The Reluctant Townie | I'm pretty sure I met Nicolas Cage

The Reluctant Townie | I'm pretty sure I met Nicolas Cage

Oh hello there, September.

In previous years, I made an effort to recognize summer until its official end on the Gregorian calendar, a sacred day in late September that since time immemorial has been designated by the airing of the "Big Brother" finale on CBS. But this year, I have no interest in prolonging the inevitable.

Your kids are back in school. My kids are back in school. College kids are jaywalking like its the new Floss Dance. The house is quiet, the refrigerator is full and the 401(k) has been emptied to buy markers, Kleenex and glue sticks.

I'm calling it. Summer 2018, time of death: Aug. 31.

Last month, this column went from a weekly schedule to a bi-monthly schedule. It has put me slightly out of sync with you guys — a lot can happen in two weeks; it's hard to remember what's the new fake news and what's the old fake news — but I am enjoying the freedom to focus on my other major writing endeavors: Finally answering my work emails and authoring biting, one-star reviews of already-closed businesses on Yelp.

For those of you who have written to me in concern: Yes, I have seen "The Meg," the dinosaur shark movie starring Jason Statham. Hopefully, you were not waiting on my written recommendation before venturing to the multiplex. While I will not savage the film here (because it does not entirely deserve it), I regret to say I was underwhelmed by the final product. "The Meg" had every reason to be one of the greatest stories ever told, and in that regard, it totally blew it.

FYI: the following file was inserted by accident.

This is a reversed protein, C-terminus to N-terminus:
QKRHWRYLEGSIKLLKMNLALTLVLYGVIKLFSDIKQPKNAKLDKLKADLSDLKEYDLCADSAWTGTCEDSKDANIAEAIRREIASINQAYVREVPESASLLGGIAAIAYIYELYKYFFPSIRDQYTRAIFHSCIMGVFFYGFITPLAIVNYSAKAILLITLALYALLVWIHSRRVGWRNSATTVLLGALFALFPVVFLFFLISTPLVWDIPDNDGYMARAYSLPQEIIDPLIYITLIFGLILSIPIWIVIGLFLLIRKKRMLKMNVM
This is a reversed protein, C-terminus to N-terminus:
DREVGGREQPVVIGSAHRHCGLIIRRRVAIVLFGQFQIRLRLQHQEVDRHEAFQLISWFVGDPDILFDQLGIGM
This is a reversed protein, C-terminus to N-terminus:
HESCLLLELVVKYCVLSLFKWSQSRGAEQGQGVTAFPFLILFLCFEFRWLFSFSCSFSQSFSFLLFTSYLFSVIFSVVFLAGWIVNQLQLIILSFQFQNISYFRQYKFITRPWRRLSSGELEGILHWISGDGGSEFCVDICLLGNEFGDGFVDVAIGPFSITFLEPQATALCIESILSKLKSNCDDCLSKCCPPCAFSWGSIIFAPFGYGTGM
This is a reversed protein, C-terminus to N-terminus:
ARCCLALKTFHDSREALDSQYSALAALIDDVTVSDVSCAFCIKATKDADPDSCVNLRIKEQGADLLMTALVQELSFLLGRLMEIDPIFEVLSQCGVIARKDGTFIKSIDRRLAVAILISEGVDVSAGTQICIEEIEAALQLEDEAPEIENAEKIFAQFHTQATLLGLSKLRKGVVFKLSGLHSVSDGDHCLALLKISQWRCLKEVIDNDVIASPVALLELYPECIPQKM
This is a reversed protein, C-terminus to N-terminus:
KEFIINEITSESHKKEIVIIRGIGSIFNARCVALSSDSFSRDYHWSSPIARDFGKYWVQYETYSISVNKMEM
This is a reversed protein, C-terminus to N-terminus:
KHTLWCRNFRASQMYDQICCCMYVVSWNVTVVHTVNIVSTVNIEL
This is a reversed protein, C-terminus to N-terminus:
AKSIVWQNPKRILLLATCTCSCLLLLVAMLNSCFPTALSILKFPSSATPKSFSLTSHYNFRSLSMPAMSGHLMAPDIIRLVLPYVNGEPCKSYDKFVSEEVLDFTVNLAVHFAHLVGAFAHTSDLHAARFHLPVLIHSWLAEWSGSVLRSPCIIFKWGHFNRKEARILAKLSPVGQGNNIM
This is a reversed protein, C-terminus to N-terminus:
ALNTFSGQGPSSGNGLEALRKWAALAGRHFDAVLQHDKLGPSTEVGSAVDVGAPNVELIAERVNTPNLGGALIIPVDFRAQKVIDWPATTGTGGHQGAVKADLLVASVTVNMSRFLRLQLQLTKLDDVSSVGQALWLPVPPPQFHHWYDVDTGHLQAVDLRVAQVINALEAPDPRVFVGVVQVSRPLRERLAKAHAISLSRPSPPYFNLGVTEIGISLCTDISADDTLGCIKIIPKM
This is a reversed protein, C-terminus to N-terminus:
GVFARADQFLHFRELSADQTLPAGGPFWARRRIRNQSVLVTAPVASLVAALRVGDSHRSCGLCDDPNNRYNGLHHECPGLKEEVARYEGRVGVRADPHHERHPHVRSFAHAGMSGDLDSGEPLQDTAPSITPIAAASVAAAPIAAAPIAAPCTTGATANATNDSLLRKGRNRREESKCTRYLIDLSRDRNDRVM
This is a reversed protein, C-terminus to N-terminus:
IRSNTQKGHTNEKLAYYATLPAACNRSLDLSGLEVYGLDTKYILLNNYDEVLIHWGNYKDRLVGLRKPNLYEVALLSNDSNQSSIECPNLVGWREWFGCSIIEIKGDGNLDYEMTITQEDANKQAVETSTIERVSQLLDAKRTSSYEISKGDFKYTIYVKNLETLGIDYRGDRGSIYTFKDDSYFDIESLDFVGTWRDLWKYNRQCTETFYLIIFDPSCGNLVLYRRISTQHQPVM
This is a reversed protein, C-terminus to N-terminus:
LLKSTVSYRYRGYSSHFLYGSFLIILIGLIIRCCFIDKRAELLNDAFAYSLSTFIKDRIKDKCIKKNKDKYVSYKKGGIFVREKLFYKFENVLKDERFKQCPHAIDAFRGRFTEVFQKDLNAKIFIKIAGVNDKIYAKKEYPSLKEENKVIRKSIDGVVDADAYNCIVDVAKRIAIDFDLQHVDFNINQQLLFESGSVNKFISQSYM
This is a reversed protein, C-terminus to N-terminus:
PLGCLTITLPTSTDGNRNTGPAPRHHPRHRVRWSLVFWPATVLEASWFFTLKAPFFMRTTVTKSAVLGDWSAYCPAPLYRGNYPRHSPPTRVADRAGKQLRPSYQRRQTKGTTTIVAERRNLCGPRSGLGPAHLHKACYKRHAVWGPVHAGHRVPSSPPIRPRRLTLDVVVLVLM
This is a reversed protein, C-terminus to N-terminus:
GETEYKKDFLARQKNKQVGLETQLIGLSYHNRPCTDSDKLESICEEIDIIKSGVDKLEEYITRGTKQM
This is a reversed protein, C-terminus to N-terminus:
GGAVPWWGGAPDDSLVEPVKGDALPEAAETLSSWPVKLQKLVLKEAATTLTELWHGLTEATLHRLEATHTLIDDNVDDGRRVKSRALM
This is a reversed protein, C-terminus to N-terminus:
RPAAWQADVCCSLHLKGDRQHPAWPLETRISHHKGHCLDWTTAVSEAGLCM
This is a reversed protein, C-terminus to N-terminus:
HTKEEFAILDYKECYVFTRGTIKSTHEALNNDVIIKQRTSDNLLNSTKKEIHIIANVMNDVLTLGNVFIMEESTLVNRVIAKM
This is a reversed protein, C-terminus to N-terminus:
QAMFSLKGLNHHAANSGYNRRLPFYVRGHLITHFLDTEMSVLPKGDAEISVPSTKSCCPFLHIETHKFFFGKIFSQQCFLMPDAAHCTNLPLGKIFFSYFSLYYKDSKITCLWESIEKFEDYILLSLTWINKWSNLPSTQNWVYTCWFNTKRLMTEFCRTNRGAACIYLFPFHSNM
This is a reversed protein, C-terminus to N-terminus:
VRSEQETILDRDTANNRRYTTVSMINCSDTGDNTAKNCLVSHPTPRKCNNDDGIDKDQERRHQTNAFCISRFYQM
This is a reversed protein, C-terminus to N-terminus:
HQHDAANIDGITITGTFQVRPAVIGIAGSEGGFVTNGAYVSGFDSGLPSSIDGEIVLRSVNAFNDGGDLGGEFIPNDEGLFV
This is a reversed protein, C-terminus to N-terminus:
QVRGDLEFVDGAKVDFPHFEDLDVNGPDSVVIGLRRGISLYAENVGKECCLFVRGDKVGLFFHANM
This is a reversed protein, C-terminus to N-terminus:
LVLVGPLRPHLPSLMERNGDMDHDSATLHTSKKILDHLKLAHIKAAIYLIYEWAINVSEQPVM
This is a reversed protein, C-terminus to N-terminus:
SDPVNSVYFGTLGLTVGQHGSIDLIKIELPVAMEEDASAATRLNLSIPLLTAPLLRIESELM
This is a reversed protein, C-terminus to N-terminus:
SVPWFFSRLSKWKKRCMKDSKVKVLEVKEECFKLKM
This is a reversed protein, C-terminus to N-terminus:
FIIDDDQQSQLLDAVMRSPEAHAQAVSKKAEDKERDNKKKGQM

Longtime readers may recall that I promised to issue a final grade on the summer based solely on my enjoyment of "The Meg." And so, ever a man of my word, I offer the Summer of 2018 the final grade of C+.

In short, this summer was "Snakes on a Plane" all over again — a killer concept that wasn't realized to its fullest potential.